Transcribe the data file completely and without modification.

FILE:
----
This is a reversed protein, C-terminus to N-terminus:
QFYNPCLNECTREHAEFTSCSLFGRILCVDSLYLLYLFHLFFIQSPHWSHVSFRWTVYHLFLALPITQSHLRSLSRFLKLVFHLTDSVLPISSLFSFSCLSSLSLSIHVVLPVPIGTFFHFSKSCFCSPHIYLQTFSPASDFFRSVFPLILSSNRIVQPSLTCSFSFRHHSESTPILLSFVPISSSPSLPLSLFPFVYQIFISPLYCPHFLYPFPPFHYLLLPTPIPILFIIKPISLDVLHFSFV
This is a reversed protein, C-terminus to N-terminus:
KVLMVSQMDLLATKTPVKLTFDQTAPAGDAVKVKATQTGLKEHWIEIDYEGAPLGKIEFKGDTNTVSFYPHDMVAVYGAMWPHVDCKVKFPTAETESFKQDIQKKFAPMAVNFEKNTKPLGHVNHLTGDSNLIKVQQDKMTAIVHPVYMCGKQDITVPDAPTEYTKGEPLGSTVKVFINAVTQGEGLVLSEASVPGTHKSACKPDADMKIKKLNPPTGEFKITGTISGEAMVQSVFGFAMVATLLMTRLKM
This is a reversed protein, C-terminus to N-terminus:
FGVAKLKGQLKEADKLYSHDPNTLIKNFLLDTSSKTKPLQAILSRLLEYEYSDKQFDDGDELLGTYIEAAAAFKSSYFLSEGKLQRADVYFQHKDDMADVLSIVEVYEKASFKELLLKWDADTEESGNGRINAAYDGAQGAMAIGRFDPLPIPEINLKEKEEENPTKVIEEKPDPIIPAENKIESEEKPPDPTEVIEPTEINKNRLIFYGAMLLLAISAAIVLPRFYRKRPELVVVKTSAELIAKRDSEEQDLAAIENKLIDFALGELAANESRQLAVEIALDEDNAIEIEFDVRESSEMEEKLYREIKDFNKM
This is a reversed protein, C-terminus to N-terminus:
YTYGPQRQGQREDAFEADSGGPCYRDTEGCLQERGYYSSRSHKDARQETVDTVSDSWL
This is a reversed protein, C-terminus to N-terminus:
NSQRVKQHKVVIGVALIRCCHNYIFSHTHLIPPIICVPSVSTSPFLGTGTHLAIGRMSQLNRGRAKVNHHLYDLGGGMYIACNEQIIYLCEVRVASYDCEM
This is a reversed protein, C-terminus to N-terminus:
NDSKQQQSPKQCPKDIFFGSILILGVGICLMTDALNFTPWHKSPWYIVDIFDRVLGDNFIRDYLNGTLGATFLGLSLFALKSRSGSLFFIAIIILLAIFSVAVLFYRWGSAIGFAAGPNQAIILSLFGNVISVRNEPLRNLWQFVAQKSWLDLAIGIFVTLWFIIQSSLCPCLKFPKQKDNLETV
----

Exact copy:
This is a reversed protein, C-terminus to N-terminus:
QFYNPCLNECTREHAEFTSCSLFGRILCVDSLYLLYLFHLFFIQSPHWSHVSFRWTVYHLFLALPITQSHLRSLSRFLKLVFHLTDSVLPISSLFSFSCLSSLSLSIHVVLPVPIGTFFHFSKSCFCSPHIYLQTFSPASDFFRSVFPLILSSNRIVQPSLTCSFSFRHHSESTPILLSFVPISSSPSLPLSLFPFVYQIFISPLYCPHFLYPFPPFHYLLLPTPIPILFIIKPISLDVLHFSFV
This is a reversed protein, C-terminus to N-terminus:
KVLMVSQMDLLATKTPVKLTFDQTAPAGDAVKVKATQTGLKEHWIEIDYEGAPLGKIEFKGDTNTVSFYPHDMVAVYGAMWPHVDCKVKFPTAETESFKQDIQKKFAPMAVNFEKNTKPLGHVNHLTGDSNLIKVQQDKMTAIVHPVYMCGKQDITVPDAPTEYTKGEPLGSTVKVFINAVTQGEGLVLSEASVPGTHKSACKPDADMKIKKLNPPTGEFKITGTISGEAMVQSVFGFAMVATLLMTRLKM
This is a reversed protein, C-terminus to N-terminus:
FGVAKLKGQLKEADKLYSHDPNTLIKNFLLDTSSKTKPLQAILSRLLEYEYSDKQFDDGDELLGTYIEAAAAFKSSYFLSEGKLQRADVYFQHKDDMADVLSIVEVYEKASFKELLLKWDADTEESGNGRINAAYDGAQGAMAIGRFDPLPIPEINLKEKEEENPTKVIEEKPDPIIPAENKIESEEKPPDPTEVIEPTEINKNRLIFYGAMLLLAISAAIVLPRFYRKRPELVVVKTSAELIAKRDSEEQDLAAIENKLIDFALGELAANESRQLAVEIALDEDNAIEIEFDVRESSEMEEKLYREIKDFNKM
This is a reversed protein, C-terminus to N-terminus:
YTYGPQRQGQREDAFEADSGGPCYRDTEGCLQERGYYSSRSHKDARQETVDTVSDSWL
This is a reversed protein, C-terminus to N-terminus:
NSQRVKQHKVVIGVALIRCCHNYIFSHTHLIPPIICVPSVSTSPFLGTGTHLAIGRMSQLNRGRAKVNHHLYDLGGGMYIACNEQIIYLCEVRVASYDCEM
This is a reversed protein, C-terminus to N-terminus:
NDSKQQQSPKQCPKDIFFGSILILGVGICLMTDALNFTPWHKSPWYIVDIFDRVLGDNFIRDYLNGTLGATFLGLSLFALKSRSGSLFFIAIIILLAIFSVAVLFYRWGSAIGFAAGPNQAIILSLFGNVISVRNEPLRNLWQFVAQKSWLDLAIGIFVTLWFIIQSSLCPCLKFPKQKDNLETV